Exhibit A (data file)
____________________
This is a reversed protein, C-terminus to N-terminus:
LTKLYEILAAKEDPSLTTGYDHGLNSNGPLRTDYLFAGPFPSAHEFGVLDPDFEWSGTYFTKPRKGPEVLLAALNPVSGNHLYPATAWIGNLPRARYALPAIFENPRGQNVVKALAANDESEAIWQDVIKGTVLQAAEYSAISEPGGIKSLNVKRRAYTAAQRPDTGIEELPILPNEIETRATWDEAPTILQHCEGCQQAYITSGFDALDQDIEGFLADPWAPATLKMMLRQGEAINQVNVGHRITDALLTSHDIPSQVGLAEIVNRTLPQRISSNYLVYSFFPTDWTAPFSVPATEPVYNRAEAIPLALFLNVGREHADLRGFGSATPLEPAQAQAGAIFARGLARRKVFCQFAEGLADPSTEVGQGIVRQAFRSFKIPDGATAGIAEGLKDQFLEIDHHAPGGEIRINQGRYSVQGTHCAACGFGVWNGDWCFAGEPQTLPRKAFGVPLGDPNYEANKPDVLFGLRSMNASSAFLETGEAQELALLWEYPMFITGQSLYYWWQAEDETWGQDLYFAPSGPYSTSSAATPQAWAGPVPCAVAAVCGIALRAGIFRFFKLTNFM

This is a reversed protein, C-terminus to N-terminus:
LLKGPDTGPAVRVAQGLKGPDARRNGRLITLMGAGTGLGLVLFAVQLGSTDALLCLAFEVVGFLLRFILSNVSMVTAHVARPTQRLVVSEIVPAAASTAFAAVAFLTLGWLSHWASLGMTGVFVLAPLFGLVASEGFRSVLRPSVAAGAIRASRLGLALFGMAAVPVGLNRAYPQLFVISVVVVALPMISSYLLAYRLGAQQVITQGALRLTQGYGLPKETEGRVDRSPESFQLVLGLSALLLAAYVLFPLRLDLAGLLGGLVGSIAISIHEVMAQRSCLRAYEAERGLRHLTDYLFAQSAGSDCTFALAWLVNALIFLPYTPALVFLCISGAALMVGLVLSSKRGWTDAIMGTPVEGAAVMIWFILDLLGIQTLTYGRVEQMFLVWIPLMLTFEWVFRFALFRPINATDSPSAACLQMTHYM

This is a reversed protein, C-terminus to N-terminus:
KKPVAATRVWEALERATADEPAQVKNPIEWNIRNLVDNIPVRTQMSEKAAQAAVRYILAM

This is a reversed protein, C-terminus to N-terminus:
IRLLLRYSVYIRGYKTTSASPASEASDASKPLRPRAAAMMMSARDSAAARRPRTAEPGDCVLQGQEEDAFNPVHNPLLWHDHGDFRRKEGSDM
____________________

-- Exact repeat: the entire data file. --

This is a reversed protein, C-terminus to N-terminus:
LTKLYEILAAKEDPSLTTGYDHGLNSNGPLRTDYLFAGPFPSAHEFGVLDPDFEWSGTYFTKPRKGPEVLLAALNPVSGNHLYPATAWIGNLPRARYALPAIFENPRGQNVVKALAANDESEAIWQDVIKGTVLQAAEYSAISEPGGIKSLNVKRRAYTAAQRPDTGIEELPILPNEIETRATWDEAPTILQHCEGCQQAYITSGFDALDQDIEGFLADPWAPATLKMMLRQGEAINQVNVGHRITDALLTSHDIPSQVGLAEIVNRTLPQRISSNYLVYSFFPTDWTAPFSVPATEPVYNRAEAIPLALFLNVGREHADLRGFGSATPLEPAQAQAGAIFARGLARRKVFCQFAEGLADPSTEVGQGIVRQAFRSFKIPDGATAGIAEGLKDQFLEIDHHAPGGEIRINQGRYSVQGTHCAACGFGVWNGDWCFAGEPQTLPRKAFGVPLGDPNYEANKPDVLFGLRSMNASSAFLETGEAQELALLWEYPMFITGQSLYYWWQAEDETWGQDLYFAPSGPYSTSSAATPQAWAGPVPCAVAAVCGIALRAGIFRFFKLTNFM

This is a reversed protein, C-terminus to N-terminus:
LLKGPDTGPAVRVAQGLKGPDARRNGRLITLMGAGTGLGLVLFAVQLGSTDALLCLAFEVVGFLLRFILSNVSMVTAHVARPTQRLVVSEIVPAAASTAFAAVAFLTLGWLSHWASLGMTGVFVLAPLFGLVASEGFRSVLRPSVAAGAIRASRLGLALFGMAAVPVGLNRAYPQLFVISVVVVALPMISSYLLAYRLGAQQVITQGALRLTQGYGLPKETEGRVDRSPESFQLVLGLSALLLAAYVLFPLRLDLAGLLGGLVGSIAISIHEVMAQRSCLRAYEAERGLRHLTDYLFAQSAGSDCTFALAWLVNALIFLPYTPALVFLCISGAALMVGLVLSSKRGWTDAIMGTPVEGAAVMIWFILDLLGIQTLTYGRVEQMFLVWIPLMLTFEWVFRFALFRPINATDSPSAACLQMTHYM

This is a reversed protein, C-terminus to N-terminus:
KKPVAATRVWEALERATADEPAQVKNPIEWNIRNLVDNIPVRTQMSEKAAQAAVRYILAM

This is a reversed protein, C-terminus to N-terminus:
IRLLLRYSVYIRGYKTTSASPASEASDASKPLRPRAAAMMMSARDSAAARRPRTAEPGDCVLQGQEEDAFNPVHNPLLWHDHGDFRRKEGSDM